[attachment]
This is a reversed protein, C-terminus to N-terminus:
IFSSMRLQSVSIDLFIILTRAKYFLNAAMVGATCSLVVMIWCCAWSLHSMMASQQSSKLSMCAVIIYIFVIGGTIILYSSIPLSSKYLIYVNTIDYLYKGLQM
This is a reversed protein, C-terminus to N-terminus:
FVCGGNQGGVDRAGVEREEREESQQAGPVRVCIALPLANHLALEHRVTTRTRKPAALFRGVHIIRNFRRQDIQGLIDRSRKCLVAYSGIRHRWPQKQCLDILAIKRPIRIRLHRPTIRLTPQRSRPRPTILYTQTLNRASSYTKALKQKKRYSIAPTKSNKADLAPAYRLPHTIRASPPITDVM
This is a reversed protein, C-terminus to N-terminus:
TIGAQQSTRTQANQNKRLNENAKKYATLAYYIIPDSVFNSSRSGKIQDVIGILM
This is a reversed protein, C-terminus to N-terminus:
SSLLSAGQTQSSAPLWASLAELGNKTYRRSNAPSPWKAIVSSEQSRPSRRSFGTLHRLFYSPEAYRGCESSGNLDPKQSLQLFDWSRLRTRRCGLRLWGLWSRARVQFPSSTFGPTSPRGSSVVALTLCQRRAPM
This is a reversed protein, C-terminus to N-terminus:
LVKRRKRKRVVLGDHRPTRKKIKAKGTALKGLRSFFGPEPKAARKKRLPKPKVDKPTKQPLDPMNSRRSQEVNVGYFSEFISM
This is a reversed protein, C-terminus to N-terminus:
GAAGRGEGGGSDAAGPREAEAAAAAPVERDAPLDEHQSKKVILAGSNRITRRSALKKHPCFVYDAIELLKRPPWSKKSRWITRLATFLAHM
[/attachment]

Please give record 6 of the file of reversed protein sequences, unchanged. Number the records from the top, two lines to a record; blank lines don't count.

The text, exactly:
This is a reversed protein, C-terminus to N-terminus:
GAAGRGEGGGSDAAGPREAEAAAAAPVERDAPLDEHQSKKVILAGSNRITRRSALKKHPCFVYDAIELLKRPPWSKKSRWITRLATFLAHM